Effective reading instruction, especially for struggling readers, must be explicit and targeted.  Struggling readers are often easily confused and this confusion can lead to frustration.  They need to be explicitly, or directly, taught the skills they need to be proficient readers.

When teachers instruct explicitly, students don’t have to guess what they need to know. They are told outright.  In order for reading instruction to be effective, teachers must clearly state the objective, or what the student is supposed to know, when the lesson is complete, demonstrate these skills and clearly explain every concept and nuance.

For example, when using the lessons in this book, when the letter combination /ar/ is taught – the combination must be explained. Before reading the word list say: “The sound these letters make together is “are” – like a pirate says “arrrrrr”.  What does /ar/ say?” Point to the letter combination and let the student repeat.

Say: “When you see /ar/ together, like in the word “card” it will usually say “are”.” Then go into the words and passages.

Providing specific feedback and praise is also essential. Research indicates providing positive feedback is much more effective than criticism. Effective teachers find ways to constantly and consistently provide authentic feedback.  Don’t say, “good job”, but rather, “You figured out how to read “card” all by yourself” or “When you were reading the passage, you corrected your own mistake”.

Students need information about their errors as well, but simply saying “that was incorrect” is not helpful.  Corrective feedback should be similar to the following:
·       “That was so close. This word is helpful.”
·       “You made a small mistake in the last sentence. Can you find it?”
·       “That was so close to being right. Let’s try again.”

According to the latest National Report Card for Reading, 67% of fourth graders read below grade level. Readers struggle for various reasons, but research has consistently shown that even when a student is diagnosed with a severe reading disability, factors related to early reading instruction play a big role in determining which students will become struggling readers.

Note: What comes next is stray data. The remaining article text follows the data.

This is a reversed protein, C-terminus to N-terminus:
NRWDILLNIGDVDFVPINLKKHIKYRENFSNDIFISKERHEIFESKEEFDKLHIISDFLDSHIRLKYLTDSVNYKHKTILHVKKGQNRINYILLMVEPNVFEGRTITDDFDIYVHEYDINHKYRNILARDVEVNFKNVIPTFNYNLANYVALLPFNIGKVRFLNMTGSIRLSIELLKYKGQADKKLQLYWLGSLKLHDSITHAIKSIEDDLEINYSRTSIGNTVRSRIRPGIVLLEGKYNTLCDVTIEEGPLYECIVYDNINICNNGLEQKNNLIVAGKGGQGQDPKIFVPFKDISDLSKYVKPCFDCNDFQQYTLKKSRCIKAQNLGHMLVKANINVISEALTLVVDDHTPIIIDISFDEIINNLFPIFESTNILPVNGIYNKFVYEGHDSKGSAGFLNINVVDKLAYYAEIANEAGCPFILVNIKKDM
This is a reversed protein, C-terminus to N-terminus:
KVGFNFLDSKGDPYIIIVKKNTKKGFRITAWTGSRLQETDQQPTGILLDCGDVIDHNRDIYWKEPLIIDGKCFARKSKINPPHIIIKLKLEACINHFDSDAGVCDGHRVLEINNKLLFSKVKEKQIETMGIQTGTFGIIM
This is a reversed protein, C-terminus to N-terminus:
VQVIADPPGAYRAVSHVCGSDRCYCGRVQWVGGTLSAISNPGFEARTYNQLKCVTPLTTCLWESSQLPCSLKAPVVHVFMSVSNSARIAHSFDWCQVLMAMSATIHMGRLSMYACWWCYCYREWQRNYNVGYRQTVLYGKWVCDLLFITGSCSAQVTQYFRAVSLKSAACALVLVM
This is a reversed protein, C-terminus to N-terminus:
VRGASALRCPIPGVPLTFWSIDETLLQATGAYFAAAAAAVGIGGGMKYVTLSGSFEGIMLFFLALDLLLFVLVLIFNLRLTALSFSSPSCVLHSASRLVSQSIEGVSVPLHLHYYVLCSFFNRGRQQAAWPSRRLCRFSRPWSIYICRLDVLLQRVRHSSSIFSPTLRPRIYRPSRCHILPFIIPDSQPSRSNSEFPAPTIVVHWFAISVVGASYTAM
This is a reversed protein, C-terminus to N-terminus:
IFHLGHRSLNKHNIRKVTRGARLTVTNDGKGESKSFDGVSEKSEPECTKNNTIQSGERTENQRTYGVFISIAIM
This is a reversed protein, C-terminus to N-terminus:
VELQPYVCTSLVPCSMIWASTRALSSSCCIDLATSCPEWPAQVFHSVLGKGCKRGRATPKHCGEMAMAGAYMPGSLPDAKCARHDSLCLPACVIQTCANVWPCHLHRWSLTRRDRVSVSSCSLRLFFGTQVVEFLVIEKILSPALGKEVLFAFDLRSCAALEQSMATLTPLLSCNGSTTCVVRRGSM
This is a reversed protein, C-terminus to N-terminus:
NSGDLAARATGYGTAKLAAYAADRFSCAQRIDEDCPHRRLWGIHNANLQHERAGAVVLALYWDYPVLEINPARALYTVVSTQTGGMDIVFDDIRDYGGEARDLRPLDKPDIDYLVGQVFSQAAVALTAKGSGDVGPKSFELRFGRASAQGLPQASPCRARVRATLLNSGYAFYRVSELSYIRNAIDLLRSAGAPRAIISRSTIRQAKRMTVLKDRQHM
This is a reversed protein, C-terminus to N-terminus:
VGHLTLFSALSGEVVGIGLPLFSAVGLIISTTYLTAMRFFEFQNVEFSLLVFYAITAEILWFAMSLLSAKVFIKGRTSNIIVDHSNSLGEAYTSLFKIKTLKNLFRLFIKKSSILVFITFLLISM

What the Research Says:

High quality, intensive instruction, and its ability to compensate for neurological and genetic factors, is underestimated (Floorman, Fletcher, and Francis, 1997; Shaywitz, 2003). Studies of brain function shows students with serious reading disabilities can be helped by intensive intervention and said brain function can actually improve. Basically…instruction has the power to change the way a person’s brain works.  This research is fascinating and can easily be found on the internet – just search for: Simos, Breier, Fletcher, Bergman and Floorman.

Final note…it is imperative to fix struggling reading early.  A child who is a poor reader by the end of third grade has a 75% chance of being a poor reader by the end of high school.

As we understand more about reading, we get closer and closer to helping every child toward proficient reading.

If you have questions about fluency or specific topical requests for lessons in your classroom - please email - elizabethpinotti@gmail.com.

Have a great day!

Elizabeth Chapin-Pinotti